Submission as Freedom: Part 1

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You are in for a major treat over the next three days and we have a man of both “heart and pen” with us. 


I first met Chad Berry when he spent several weeks in Taiwan one summer. Originally from Alabama, Chad ended up on a team of volunteers from South Carolina. Isn’t it just like our Father to have his future wife on that Carolina team?


Previously with the Tuscaloosa News, Chad now writes for a large overseas organization. Get ready to eat heartily as he opens James 4:7 to us in a fresh way.





Submit yourselves therefore to God. Resist the devil, and he will flee from you.” – James 4:7 


James’ letter is often hailed for its practicality and straightforward, God-inspired wisdom. Today’s verse is a prime example. In just 14 (English) words, it captures the essence of living as a follower of Jesus. The ramifications are massive. It is as forceful today as it must have been to the 1st century church. 


Really, the admonition in this verse goes back even further, to the Fall (Gen. 3). God gives a command. The devil tempts Adam and Eve. Instead of resisting the devil, submitting to God and obeying his command, they rebel against their Creator, believe the father of lies and sin. The rest is history, with us in rebellion against God.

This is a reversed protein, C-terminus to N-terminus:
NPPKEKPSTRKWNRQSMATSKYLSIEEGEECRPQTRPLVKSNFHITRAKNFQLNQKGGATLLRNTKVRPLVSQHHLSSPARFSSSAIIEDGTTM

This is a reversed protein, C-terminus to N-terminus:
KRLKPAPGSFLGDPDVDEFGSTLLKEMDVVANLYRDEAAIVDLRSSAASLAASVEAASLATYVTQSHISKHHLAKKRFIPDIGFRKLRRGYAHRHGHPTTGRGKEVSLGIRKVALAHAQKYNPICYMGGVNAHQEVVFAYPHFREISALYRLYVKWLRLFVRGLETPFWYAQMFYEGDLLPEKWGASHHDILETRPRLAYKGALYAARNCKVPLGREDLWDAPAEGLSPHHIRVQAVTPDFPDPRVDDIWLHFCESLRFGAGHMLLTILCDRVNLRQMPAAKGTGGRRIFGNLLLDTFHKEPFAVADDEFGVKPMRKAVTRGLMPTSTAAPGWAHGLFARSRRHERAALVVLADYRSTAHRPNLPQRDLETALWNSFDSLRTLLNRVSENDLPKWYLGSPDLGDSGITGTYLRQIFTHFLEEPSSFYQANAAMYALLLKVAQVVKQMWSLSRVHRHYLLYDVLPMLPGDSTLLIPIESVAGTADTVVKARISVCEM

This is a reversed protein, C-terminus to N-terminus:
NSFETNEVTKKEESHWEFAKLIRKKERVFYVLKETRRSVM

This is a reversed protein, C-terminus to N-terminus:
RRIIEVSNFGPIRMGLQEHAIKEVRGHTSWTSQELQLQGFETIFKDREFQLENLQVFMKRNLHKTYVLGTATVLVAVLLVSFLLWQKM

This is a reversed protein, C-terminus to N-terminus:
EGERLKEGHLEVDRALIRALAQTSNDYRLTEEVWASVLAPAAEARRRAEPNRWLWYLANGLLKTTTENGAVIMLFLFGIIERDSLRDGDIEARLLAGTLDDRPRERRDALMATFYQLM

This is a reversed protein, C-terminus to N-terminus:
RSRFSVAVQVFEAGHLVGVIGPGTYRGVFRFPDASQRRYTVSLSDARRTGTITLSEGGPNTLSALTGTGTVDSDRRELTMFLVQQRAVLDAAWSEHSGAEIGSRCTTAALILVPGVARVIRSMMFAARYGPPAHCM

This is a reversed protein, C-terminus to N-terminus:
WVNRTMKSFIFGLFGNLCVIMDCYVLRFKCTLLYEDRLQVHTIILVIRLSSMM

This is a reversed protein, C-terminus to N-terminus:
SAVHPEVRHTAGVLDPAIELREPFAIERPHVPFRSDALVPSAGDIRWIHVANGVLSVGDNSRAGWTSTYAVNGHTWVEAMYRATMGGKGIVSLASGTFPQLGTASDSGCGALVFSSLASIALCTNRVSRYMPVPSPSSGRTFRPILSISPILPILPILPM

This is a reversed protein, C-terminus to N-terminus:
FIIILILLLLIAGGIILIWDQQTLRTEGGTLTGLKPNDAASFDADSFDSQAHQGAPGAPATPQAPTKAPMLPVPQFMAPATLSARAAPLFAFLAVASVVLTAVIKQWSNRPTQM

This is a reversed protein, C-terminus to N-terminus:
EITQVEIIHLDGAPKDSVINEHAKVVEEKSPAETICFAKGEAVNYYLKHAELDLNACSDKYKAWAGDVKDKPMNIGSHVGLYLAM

Our world today is certainly reflective of this, making James 4:7 seem as “countercultural” as ever. Especially in the West, the idea of “submitting” and “resisting” goes against the norm.




 I don’t think so.


I don’t have to submit to anyone and do anything I don’t want to do. Authority is not to be trusted.


Resist temptation? No, we prefer “if it feels good, do it.”  It’s all about me anyway. Sin, if it really exists, is a subjective thing. What’s wrong for you may be right for me. We have natural impulses – why would it be wrong to follow them? The boundaries of absolute truth are ever constricting. We live out our self-made, self-centered theologies. 


This is the world we live in and the air we breathe. Following Christ and teaching others to do the same takes place in a context that goes against what we see every day and, indeed, against our sinful nature. Now, let’s look at this verse…


Submit yourselves, therefore, to God.”


It’s always good practice to go back and look at what “therefore” refers to. In this case, it’s the preceding verse:


But he gives us more grace…God opposes the proud but gives grace to the humble” (4:6). 


As we submit to God, we should remember and reflect on God’s grace. The Fall wasn’t the end of the story! Jesus came to redeem (“buy us back”) us from our sins, and did so at the cost of his life and rose again, triumphing over death and sin. If you are a believer, God has graciously worked in your heart to awaken you to this gloriously good news and recognize (submit to!) him as Lord and Savior.


How does submission grant you hope?